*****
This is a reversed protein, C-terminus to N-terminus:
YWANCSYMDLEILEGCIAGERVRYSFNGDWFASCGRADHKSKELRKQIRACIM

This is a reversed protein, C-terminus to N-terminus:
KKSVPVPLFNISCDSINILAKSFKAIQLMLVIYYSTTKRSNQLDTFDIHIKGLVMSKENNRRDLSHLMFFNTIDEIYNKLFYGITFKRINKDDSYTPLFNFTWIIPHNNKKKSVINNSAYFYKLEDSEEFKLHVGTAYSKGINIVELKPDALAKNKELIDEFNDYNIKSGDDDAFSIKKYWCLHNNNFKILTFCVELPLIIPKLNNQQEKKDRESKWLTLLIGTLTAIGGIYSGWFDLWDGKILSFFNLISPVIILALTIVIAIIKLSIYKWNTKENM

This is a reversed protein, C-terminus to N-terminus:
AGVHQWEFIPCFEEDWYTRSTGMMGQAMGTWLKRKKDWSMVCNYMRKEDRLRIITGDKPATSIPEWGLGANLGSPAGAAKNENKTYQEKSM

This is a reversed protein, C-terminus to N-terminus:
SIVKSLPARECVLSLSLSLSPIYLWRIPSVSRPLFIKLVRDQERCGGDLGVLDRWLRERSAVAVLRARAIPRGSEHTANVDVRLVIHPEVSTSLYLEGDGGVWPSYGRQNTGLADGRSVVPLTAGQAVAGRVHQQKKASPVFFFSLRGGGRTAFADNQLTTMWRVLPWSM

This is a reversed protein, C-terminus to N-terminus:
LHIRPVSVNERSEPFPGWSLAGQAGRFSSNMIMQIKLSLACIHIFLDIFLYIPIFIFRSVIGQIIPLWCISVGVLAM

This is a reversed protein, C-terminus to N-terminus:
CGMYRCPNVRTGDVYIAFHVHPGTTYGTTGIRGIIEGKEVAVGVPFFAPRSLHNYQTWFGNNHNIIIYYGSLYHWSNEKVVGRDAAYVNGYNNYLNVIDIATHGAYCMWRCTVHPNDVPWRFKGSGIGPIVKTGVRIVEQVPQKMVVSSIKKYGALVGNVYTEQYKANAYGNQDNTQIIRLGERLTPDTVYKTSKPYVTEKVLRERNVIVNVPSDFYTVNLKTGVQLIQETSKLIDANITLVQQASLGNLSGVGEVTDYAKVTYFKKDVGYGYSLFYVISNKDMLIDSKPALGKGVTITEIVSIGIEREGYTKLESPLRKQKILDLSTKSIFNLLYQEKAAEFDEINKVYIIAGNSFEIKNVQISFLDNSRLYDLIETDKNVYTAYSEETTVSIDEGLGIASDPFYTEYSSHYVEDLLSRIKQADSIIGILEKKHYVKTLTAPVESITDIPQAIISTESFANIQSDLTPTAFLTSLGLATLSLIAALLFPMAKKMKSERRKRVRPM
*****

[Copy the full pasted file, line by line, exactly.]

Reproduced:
This is a reversed protein, C-terminus to N-terminus:
YWANCSYMDLEILEGCIAGERVRYSFNGDWFASCGRADHKSKELRKQIRACIM

This is a reversed protein, C-terminus to N-terminus:
KKSVPVPLFNISCDSINILAKSFKAIQLMLVIYYSTTKRSNQLDTFDIHIKGLVMSKENNRRDLSHLMFFNTIDEIYNKLFYGITFKRINKDDSYTPLFNFTWIIPHNNKKKSVINNSAYFYKLEDSEEFKLHVGTAYSKGINIVELKPDALAKNKELIDEFNDYNIKSGDDDAFSIKKYWCLHNNNFKILTFCVELPLIIPKLNNQQEKKDRESKWLTLLIGTLTAIGGIYSGWFDLWDGKILSFFNLISPVIILALTIVIAIIKLSIYKWNTKENM

This is a reversed protein, C-terminus to N-terminus:
AGVHQWEFIPCFEEDWYTRSTGMMGQAMGTWLKRKKDWSMVCNYMRKEDRLRIITGDKPATSIPEWGLGANLGSPAGAAKNENKTYQEKSM

This is a reversed protein, C-terminus to N-terminus:
SIVKSLPARECVLSLSLSLSPIYLWRIPSVSRPLFIKLVRDQERCGGDLGVLDRWLRERSAVAVLRARAIPRGSEHTANVDVRLVIHPEVSTSLYLEGDGGVWPSYGRQNTGLADGRSVVPLTAGQAVAGRVHQQKKASPVFFFSLRGGGRTAFADNQLTTMWRVLPWSM

This is a reversed protein, C-terminus to N-terminus:
LHIRPVSVNERSEPFPGWSLAGQAGRFSSNMIMQIKLSLACIHIFLDIFLYIPIFIFRSVIGQIIPLWCISVGVLAM

This is a reversed protein, C-terminus to N-terminus:
CGMYRCPNVRTGDVYIAFHVHPGTTYGTTGIRGIIEGKEVAVGVPFFAPRSLHNYQTWFGNNHNIIIYYGSLYHWSNEKVVGRDAAYVNGYNNYLNVIDIATHGAYCMWRCTVHPNDVPWRFKGSGIGPIVKTGVRIVEQVPQKMVVSSIKKYGALVGNVYTEQYKANAYGNQDNTQIIRLGERLTPDTVYKTSKPYVTEKVLRERNVIVNVPSDFYTVNLKTGVQLIQETSKLIDANITLVQQASLGNLSGVGEVTDYAKVTYFKKDVGYGYSLFYVISNKDMLIDSKPALGKGVTITEIVSIGIEREGYTKLESPLRKQKILDLSTKSIFNLLYQEKAAEFDEINKVYIIAGNSFEIKNVQISFLDNSRLYDLIETDKNVYTAYSEETTVSIDEGLGIASDPFYTEYSSHYVEDLLSRIKQADSIIGILEKKHYVKTLTAPVESITDIPQAIISTESFANIQSDLTPTAFLTSLGLATLSLIAALLFPMAKKMKSERRKRVRPM